An example of legging into an iron condor is selling an OTM put spread and then selling an OTM call spread after the underlying has increased in price.
When the underlying increases in price, the short put spread moves further OTM increasing the trade’s probability of profit (POP). Unless there is a large expansion in volatility accompanying the underlying’s move higher, the short put spread also loses value and becomes profitable.
Is it worth the risk?
There are different opinions about the issue. This is what Mark Wolfinger thinks:
I do not like the idea of legging into iron condor trades by selling puts first. It simply doesn't work as well as it should – when considering the risk involved. I know that's not good news for the trader who usually has a bullish bias, but there are good reasons.
When the market rallies, IV tends to shrink. When IV shrinks, the value of the call spread that you are planning to sell also shrinks. By that I mean it increases in value by less than you anticipate. Often much less because it is an OTM spread. I'm assuming that the iron condor trader is not looking to sell options that are CTM (close to the money).
It takes a significant upward move for that OTM call spread to increase in value by enough to compensate the trader for taking the leg. If you do sell the put spread first, and the market cooperates, it's often better to buy back that put spread, take the profit, and forget about getting a little better price on the call spread.
It's different with calls. If you correctly (i.e., you are correctly short-term bearish) sell the call spread first, then you have the opposite effect. If the market declines, the put spread widens faster than expected and you have an iron condor trade at a good price.
Thus, unless bearish, I suggest not legging into iron condor trades.
Traders who recognize this theorize that they can achieve higher yields and better probabilities of success if they could sell one side of the iron condor and then sell the other side after the market has moved away from that initial spread.
An example would be to sell the bull put spread when the market has pulled back and appears poised to rally higher. Once the bull put spread is sold the trader would then wait for the rally to carry the market higher, at which time the bear call spread would be sold to complete the iron condor. The net result is that the trader probably has a wider, higher yielding spread than they would have had if they simply sold both sides at one time.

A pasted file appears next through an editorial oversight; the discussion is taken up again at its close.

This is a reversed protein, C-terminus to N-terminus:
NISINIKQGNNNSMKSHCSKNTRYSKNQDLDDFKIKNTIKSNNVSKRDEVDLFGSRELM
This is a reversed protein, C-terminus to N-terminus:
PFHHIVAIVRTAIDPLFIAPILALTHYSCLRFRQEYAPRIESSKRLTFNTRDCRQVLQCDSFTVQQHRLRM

Easier Said Than Done
While this seems simple enough, in practice consistent legging into an iron condor is a difficult task to accomplish with an consistency. In fact, I typically recommend against the practice unless you happen to be an experienced directional trader.
The problem with legging into an iron condor is that most people begin the process with the mindset and desire of eventually opening an iron condor. What often happens is that they open one side of the iron condor and then look for the market to make a move the opposite direction so that they might open the other side of the trade - but they either miss the opportunity or the market simply does not give them the chance. Now they have a dilemma, because they wanted to be in an iron condor, but they're not.
Now they may be losing money on the initial vertical spread and struggle to decide whether they should sell the other side at a reduced credit, stay in the original position and "hope" for the market to reverse and save them, take a loss on the original trade, etc. In short, they have made a mess of the legging in process.
Are You a Directional Trader?
Selling bull put spreads or bear call spreads are directional plays. This is true even if you intend to eventually roll into a non-directional spread like an iron condor. Until you complete the condor by selling the opposite wing, you are a directional trader. Most iron condor traders attempting to leg-in do not recognize this and that is where their trading plan begins to unravel.
My recommendation is that if you want to trade iron condors, then trade iron condors and focus upon your risk management and trade management skills. That is where the money is won and loss. If you legging into the trade still appeals to you then it is probably better to re-tool your trading approach to that of a directional trader.
A directional trader will play the swings in the market. As the market pulls back and then begins its next swing up a bullish position may be taken. As a bullish peak is made and the market begins to oscillate lower a bearish trade may be opened. If these trades happen to be credit spreads in the same month and on the same security you just might find yourself in an iron condor.
The difference is that a directional trader does not start with the notion of trading an iron condor. They begin with the idea that they will get long or short the market. If, and that is a big "IF," the market completes its cycle and the opportunity presents then they may find themselves in a non-directional spread.
The question now is whether the manage the combined position as a single non-directional trade or whether they continue to manage the individual vertical credit spreads independently. This is a decision the trader must make well before entering the market as it presents another opportunity to create a mess.
If you happen to be a skilled directional trader, then it might make sense to trade vertical credit spreads and leg into an iron condor if and when the opportunity presents. For those who want to trade non-directionally, the better practice is to open the iron condor as a single trade from the start.
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